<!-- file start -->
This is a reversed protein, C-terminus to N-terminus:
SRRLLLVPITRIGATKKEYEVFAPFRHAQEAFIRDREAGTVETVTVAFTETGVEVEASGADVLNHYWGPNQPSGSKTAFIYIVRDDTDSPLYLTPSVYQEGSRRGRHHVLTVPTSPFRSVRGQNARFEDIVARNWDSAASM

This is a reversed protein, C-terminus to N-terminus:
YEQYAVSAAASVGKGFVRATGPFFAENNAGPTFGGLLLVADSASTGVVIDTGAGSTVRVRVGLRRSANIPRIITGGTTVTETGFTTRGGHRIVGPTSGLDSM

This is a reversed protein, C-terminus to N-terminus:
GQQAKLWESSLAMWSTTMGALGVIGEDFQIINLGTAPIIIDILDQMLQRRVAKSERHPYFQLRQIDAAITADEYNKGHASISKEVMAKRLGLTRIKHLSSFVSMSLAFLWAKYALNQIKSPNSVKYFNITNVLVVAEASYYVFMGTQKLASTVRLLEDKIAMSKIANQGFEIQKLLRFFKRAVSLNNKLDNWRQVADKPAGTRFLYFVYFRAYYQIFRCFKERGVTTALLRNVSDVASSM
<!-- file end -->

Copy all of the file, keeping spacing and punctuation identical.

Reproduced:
This is a reversed protein, C-terminus to N-terminus:
SRRLLLVPITRIGATKKEYEVFAPFRHAQEAFIRDREAGTVETVTVAFTETGVEVEASGADVLNHYWGPNQPSGSKTAFIYIVRDDTDSPLYLTPSVYQEGSRRGRHHVLTVPTSPFRSVRGQNARFEDIVARNWDSAASM

This is a reversed protein, C-terminus to N-terminus:
YEQYAVSAAASVGKGFVRATGPFFAENNAGPTFGGLLLVADSASTGVVIDTGAGSTVRVRVGLRRSANIPRIITGGTTVTETGFTTRGGHRIVGPTSGLDSM

This is a reversed protein, C-terminus to N-terminus:
GQQAKLWESSLAMWSTTMGALGVIGEDFQIINLGTAPIIIDILDQMLQRRVAKSERHPYFQLRQIDAAITADEYNKGHASISKEVMAKRLGLTRIKHLSSFVSMSLAFLWAKYALNQIKSPNSVKYFNITNVLVVAEASYYVFMGTQKLASTVRLLEDKIAMSKIANQGFEIQKLLRFFKRAVSLNNKLDNWRQVADKPAGTRFLYFVYFRAYYQIFRCFKERGVTTALLRNVSDVASSM